‘Horses keep dying’: Palio campaigners step up efforts after horrific fatal accident *warning: very distressing video*

Equine welfare campaigners have renewed their efforts to bring about change in the Palio di Siena horse race in Italy, after another horse died.

In the second 2018 running of the centuries-old race in Siena, Italy, last month (20 October) video shows a chestnut horse suffer a crashing fall on a sharp corner of the town square, losing his jockey in the process.

Bowled over and then repeatedly hit by the other horses, the chestnut can be seen staggering to its feet but had clearly badly broken a front leg in the fall.

As the volume of the thousands-strong crowd rises to ear-splitting levels, the stricken horse staggers pitifully on on three legs, as stewards run to his aid, and that of his fallen jockey.

It is understood that the horse, thought to be called Raol, an eight-year-old Anglo-Arab making his debut in the race for the Giraffe Contrada, was taken to a veterinary hospital for treatment but could not be saved.

An Italian welfare campaigner, who does not want to be named, told H&H she does not believe the Palio, which has been held twice a year since the 17th century, will ever be stopped.

“It’s such a tradition and so deeply rooted,” she said. “So in my opinion, it has to be changed.”

Readers may find the following video very distressing.

The Palio involves a horse from 10 of the town’s 17 contrade, or districts, (the remaining seven will take part in the next edition of the race) ridden bareback around the ancient square, the stone of which is covered with a sand mixture for the race.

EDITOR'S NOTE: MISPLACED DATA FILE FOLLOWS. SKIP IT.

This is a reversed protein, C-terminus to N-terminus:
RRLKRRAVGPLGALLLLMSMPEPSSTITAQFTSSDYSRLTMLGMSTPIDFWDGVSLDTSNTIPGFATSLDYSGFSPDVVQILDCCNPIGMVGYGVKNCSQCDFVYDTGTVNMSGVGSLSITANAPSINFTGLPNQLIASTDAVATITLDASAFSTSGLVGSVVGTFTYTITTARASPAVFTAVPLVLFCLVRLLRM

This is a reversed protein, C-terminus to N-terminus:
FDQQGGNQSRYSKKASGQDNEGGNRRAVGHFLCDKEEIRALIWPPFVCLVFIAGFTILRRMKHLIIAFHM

But campaigners believe the surface is slippery, and that two corners, the San Martino and the Casato which are both at almost right-angles, are especially dangerous. Raol’s fall came at the Casato.

“Horses run in the Palio without knowing what’s going on, with thousands of people screaming and shouting, so they’re scared,” the campaigner said.

Horse deaths are part of the Palio; last month’s is thought to be the 51st since 1975.

“Lots of Italian people have been fighting to end this slaughter for a long time but to no avail,” the campaigner said. “The animal defence associations of Italy have been filing report after report on this race through the years, but there are too many political and economical interests behind it.”

“People in Siena say they care about the horses, and changes have been made for safety, to the ground and the type of horse used, which is probably true, but it’s not enough; the horses keep dying.”

She added that as the riders are bareback, they “just have the horses’ mouths to hang on to”.

“They’re off balance, so the horses are too,” she added. “The riders find their balance in the mouths of the horses – and the horses are scared. Maybe some of the older ones are ok if they’re more used to it but when young horses are making their debut; that’s scary.”

Those against the race would like to see major changes made.

“I’d love to see bigger horses, quieter ones, which would respect the tradition of the race,” the campaigner said. “I think something should really be done about the very dangerous turns, and I think it’s barbaric to ride with a bridle but no saddle.

“The dream would be not to have any animals in this historic event, but I know it’s just a dream.

Continues below…


Death sparks Palio row

The death of a six-year-old horse in the Palio of Siena last Saturday has reopened the debate about horses’ welfare


“Something must be done and done soon, and I think letting people know about this ‘tradition’ abroad can really make the difference.”

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